In addition to determining what a search firm costs, it is important to consider how a headhunting firm comes up with the fee for an executive search engagement. The Good Search charges a simple flat fee based on the amount of work involved. And we are not alone. One of the leading global retained search firms, Egon Zehnder, also charges a fixed fee. Our clients want a search firm they can trust. Percentage fees are not based on the amount of work involved. They also set up an inherent conflict-of-interest. Percentage fees reward any search firm that inflates the compensation of the candidates they place. The more a candidate makes, the more the search firm makes. Egon Zehnder explains it thusly:
“Unlike the traditional model of search consulting, we charge a fixed fee for our assignments. That means our only incentive is to deliver what’s best for you. Our fixed-fee policy frees us to be diligent, thorough, and completely unbiased, able to assess internal and external candidates on an equal basis and facilitate hiring negotiations with no conflict of interest.”‘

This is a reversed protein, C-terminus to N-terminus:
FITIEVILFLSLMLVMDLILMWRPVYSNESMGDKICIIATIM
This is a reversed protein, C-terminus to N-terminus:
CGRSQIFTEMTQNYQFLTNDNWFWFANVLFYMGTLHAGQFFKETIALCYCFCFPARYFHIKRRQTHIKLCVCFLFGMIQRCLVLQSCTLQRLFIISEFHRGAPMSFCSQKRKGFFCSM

Pricing You Can Trust
The Good Search works by simple flat retainers for a reason: you should not have to wonder about your search firm’s loyalty. By decoupling our fees from candidate compensation, we eliminate the conflict-of-interest of percentage-based fees. Percentage retainers set up an inherent conflict-of-interest by rewarding search firms that inflate the salaries of the candidates they place. Flat-fee retainers not only take the moral high road, but they are also easier on the budget. For every retained search engagement, we draw up a proposal detailing our fee, based on the search’s requirements and difficulty. Clients know exactly what an executive search will cost from the beginning. There are no surprises.